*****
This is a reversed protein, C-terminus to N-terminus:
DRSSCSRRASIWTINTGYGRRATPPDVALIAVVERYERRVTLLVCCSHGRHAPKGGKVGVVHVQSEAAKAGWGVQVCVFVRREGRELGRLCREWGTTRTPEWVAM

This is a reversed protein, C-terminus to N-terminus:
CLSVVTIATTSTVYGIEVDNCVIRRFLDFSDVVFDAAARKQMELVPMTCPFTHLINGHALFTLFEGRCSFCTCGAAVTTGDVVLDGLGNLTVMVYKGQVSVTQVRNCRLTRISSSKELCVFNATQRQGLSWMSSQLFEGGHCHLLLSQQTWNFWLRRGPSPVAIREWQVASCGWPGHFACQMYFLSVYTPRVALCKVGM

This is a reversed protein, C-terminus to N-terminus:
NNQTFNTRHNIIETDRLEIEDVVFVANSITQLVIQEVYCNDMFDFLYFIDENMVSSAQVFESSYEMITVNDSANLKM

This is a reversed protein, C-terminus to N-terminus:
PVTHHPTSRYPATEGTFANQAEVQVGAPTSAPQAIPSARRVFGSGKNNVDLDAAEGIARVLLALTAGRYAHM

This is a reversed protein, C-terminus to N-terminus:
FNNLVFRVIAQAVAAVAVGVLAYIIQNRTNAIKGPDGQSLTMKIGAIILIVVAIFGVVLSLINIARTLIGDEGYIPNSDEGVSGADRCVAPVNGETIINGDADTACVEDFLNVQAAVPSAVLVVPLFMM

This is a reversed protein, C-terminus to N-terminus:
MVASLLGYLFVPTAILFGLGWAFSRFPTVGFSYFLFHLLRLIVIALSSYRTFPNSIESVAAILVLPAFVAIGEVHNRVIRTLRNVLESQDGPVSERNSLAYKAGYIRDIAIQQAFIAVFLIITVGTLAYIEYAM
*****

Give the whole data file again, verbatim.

This is a reversed protein, C-terminus to N-terminus:
DRSSCSRRASIWTINTGYGRRATPPDVALIAVVERYERRVTLLVCCSHGRHAPKGGKVGVVHVQSEAAKAGWGVQVCVFVRREGRELGRLCREWGTTRTPEWVAM

This is a reversed protein, C-terminus to N-terminus:
CLSVVTIATTSTVYGIEVDNCVIRRFLDFSDVVFDAAARKQMELVPMTCPFTHLINGHALFTLFEGRCSFCTCGAAVTTGDVVLDGLGNLTVMVYKGQVSVTQVRNCRLTRISSSKELCVFNATQRQGLSWMSSQLFEGGHCHLLLSQQTWNFWLRRGPSPVAIREWQVASCGWPGHFACQMYFLSVYTPRVALCKVGM

This is a reversed protein, C-terminus to N-terminus:
NNQTFNTRHNIIETDRLEIEDVVFVANSITQLVIQEVYCNDMFDFLYFIDENMVSSAQVFESSYEMITVNDSANLKM

This is a reversed protein, C-terminus to N-terminus:
PVTHHPTSRYPATEGTFANQAEVQVGAPTSAPQAIPSARRVFGSGKNNVDLDAAEGIARVLLALTAGRYAHM

This is a reversed protein, C-terminus to N-terminus:
FNNLVFRVIAQAVAAVAVGVLAYIIQNRTNAIKGPDGQSLTMKIGAIILIVVAIFGVVLSLINIARTLIGDEGYIPNSDEGVSGADRCVAPVNGETIINGDADTACVEDFLNVQAAVPSAVLVVPLFMM

This is a reversed protein, C-terminus to N-terminus:
MVASLLGYLFVPTAILFGLGWAFSRFPTVGFSYFLFHLLRLIVIALSSYRTFPNSIESVAAILVLPAFVAIGEVHNRVIRTLRNVLESQDGPVSERNSLAYKAGYIRDIAIQQAFIAVFLIITVGTLAYIEYAM